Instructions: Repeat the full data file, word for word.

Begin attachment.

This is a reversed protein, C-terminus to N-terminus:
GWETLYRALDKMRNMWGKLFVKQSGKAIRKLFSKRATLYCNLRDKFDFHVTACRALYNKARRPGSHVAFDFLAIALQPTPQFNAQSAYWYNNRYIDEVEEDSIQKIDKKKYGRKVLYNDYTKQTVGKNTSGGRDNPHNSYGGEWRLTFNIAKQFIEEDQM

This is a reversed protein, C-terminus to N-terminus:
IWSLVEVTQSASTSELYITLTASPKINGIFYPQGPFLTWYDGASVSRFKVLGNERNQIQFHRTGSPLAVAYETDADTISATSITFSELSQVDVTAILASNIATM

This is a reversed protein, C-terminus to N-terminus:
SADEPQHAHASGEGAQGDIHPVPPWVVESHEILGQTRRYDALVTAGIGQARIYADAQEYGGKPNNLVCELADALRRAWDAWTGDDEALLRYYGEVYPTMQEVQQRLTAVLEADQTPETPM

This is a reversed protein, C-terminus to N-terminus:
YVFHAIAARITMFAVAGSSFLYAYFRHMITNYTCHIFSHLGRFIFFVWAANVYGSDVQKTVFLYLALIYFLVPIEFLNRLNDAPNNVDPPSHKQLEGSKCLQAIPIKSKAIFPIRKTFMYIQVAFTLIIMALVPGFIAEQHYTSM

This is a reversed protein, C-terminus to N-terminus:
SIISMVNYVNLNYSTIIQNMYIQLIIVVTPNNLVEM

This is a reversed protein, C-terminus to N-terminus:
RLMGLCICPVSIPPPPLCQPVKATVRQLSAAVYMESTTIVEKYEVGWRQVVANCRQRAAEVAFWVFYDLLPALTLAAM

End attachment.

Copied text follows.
This is a reversed protein, C-terminus to N-terminus:
GWETLYRALDKMRNMWGKLFVKQSGKAIRKLFSKRATLYCNLRDKFDFHVTACRALYNKARRPGSHVAFDFLAIALQPTPQFNAQSAYWYNNRYIDEVEEDSIQKIDKKKYGRKVLYNDYTKQTVGKNTSGGRDNPHNSYGGEWRLTFNIAKQFIEEDQM

This is a reversed protein, C-terminus to N-terminus:
IWSLVEVTQSASTSELYITLTASPKINGIFYPQGPFLTWYDGASVSRFKVLGNERNQIQFHRTGSPLAVAYETDADTISATSITFSELSQVDVTAILASNIATM

This is a reversed protein, C-terminus to N-terminus:
SADEPQHAHASGEGAQGDIHPVPPWVVESHEILGQTRRYDALVTAGIGQARIYADAQEYGGKPNNLVCELADALRRAWDAWTGDDEALLRYYGEVYPTMQEVQQRLTAVLEADQTPETPM

This is a reversed protein, C-terminus to N-terminus:
YVFHAIAARITMFAVAGSSFLYAYFRHMITNYTCHIFSHLGRFIFFVWAANVYGSDVQKTVFLYLALIYFLVPIEFLNRLNDAPNNVDPPSHKQLEGSKCLQAIPIKSKAIFPIRKTFMYIQVAFTLIIMALVPGFIAEQHYTSM

This is a reversed protein, C-terminus to N-terminus:
SIISMVNYVNLNYSTIIQNMYIQLIIVVTPNNLVEM

This is a reversed protein, C-terminus to N-terminus:
RLMGLCICPVSIPPPPLCQPVKATVRQLSAAVYMESTTIVEKYEVGWRQVVANCRQRAAEVAFWVFYDLLPALTLAAM